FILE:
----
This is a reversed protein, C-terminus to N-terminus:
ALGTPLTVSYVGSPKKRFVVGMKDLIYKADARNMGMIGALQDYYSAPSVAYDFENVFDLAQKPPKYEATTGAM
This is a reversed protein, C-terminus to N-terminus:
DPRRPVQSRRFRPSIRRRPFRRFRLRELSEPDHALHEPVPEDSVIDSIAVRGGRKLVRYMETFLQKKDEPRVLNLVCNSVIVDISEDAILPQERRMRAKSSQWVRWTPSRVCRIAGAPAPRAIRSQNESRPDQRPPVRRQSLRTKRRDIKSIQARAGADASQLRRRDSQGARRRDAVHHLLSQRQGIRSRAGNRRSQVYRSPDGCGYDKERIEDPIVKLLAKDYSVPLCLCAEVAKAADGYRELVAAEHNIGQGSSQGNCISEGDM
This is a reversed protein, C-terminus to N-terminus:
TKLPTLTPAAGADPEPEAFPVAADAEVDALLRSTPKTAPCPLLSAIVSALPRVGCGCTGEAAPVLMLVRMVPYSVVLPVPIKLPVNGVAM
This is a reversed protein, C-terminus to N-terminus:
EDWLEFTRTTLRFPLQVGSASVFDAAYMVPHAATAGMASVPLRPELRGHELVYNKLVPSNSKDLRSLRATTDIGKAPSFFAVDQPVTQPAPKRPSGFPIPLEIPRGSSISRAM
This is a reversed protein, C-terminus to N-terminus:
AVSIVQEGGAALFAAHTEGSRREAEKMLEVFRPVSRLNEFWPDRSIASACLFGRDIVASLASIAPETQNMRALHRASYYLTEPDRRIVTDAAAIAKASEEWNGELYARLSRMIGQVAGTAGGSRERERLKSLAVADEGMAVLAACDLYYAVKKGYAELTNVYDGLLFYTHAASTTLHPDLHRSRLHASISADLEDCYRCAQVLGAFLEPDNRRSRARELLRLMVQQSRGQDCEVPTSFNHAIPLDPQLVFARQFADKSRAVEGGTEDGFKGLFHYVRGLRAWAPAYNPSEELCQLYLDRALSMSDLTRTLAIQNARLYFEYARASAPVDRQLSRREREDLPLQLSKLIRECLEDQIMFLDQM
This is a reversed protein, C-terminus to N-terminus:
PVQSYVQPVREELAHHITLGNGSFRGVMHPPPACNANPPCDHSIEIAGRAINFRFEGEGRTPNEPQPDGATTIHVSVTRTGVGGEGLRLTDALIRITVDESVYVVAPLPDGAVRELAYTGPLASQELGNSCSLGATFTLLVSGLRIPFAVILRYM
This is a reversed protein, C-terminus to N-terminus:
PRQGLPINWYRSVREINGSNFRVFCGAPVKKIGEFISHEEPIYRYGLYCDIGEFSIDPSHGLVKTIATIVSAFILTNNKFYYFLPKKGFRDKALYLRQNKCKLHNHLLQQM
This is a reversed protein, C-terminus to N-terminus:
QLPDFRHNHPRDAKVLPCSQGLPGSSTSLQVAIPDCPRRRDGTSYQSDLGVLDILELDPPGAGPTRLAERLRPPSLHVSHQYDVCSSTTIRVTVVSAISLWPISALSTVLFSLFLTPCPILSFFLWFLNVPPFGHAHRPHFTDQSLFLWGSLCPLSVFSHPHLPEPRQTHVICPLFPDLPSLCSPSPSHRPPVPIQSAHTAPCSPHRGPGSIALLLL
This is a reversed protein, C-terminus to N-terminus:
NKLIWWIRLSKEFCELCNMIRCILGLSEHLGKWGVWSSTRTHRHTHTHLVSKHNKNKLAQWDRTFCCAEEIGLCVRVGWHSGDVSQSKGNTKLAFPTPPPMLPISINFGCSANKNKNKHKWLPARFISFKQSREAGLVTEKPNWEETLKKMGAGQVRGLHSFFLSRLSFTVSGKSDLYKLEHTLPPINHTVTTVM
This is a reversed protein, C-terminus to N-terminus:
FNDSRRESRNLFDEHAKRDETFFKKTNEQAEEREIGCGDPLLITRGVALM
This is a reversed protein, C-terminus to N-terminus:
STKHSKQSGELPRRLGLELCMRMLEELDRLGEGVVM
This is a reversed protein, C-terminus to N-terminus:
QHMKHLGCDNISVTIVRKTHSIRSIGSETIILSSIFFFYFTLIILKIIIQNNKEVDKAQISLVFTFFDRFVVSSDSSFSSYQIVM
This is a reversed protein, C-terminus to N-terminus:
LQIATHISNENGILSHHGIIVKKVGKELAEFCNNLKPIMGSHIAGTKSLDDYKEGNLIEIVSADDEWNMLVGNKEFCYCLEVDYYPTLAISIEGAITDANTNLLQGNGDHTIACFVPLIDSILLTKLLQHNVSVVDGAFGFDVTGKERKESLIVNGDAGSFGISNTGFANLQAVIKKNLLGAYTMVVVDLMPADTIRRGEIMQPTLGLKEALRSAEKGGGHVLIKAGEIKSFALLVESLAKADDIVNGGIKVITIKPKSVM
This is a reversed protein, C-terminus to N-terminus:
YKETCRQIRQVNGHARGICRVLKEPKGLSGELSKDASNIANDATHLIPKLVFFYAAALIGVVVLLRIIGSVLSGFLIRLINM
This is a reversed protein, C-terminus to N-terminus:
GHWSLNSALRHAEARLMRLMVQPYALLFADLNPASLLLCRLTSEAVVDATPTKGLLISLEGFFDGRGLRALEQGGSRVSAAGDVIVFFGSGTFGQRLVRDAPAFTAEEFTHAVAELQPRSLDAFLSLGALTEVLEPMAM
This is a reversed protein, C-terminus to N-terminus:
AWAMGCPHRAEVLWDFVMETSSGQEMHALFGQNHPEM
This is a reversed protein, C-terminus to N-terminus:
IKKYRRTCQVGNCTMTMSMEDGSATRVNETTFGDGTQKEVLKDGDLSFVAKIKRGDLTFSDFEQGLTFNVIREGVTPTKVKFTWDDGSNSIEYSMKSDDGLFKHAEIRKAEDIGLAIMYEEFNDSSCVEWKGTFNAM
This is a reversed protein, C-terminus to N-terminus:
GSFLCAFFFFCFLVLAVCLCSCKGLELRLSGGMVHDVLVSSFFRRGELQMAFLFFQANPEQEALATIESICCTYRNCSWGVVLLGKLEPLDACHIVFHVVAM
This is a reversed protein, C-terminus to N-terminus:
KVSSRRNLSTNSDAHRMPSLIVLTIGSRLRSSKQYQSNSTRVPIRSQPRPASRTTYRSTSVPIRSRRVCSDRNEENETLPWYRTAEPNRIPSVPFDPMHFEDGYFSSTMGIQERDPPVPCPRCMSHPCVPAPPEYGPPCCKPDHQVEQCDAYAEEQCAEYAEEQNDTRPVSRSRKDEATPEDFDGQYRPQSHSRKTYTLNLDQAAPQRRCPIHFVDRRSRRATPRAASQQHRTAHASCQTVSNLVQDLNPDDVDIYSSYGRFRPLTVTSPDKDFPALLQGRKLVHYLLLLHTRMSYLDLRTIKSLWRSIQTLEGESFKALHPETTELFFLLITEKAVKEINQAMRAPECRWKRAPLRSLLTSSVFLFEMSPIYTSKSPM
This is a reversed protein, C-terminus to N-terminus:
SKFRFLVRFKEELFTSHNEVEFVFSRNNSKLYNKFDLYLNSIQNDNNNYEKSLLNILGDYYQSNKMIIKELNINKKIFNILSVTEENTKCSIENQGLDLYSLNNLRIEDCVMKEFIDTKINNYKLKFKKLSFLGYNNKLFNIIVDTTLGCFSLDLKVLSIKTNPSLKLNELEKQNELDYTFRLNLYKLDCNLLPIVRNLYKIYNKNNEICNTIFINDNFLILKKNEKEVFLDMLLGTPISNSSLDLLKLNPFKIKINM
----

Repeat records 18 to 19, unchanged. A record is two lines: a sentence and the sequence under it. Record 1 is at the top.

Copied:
This is a reversed protein, C-terminus to N-terminus:
GSFLCAFFFFCFLVLAVCLCSCKGLELRLSGGMVHDVLVSSFFRRGELQMAFLFFQANPEQEALATIESICCTYRNCSWGVVLLGKLEPLDACHIVFHVVAM
This is a reversed protein, C-terminus to N-terminus:
KVSSRRNLSTNSDAHRMPSLIVLTIGSRLRSSKQYQSNSTRVPIRSQPRPASRTTYRSTSVPIRSRRVCSDRNEENETLPWYRTAEPNRIPSVPFDPMHFEDGYFSSTMGIQERDPPVPCPRCMSHPCVPAPPEYGPPCCKPDHQVEQCDAYAEEQCAEYAEEQNDTRPVSRSRKDEATPEDFDGQYRPQSHSRKTYTLNLDQAAPQRRCPIHFVDRRSRRATPRAASQQHRTAHASCQTVSNLVQDLNPDDVDIYSSYGRFRPLTVTSPDKDFPALLQGRKLVHYLLLLHTRMSYLDLRTIKSLWRSIQTLEGESFKALHPETTELFFLLITEKAVKEINQAMRAPECRWKRAPLRSLLTSSVFLFEMSPIYTSKSPM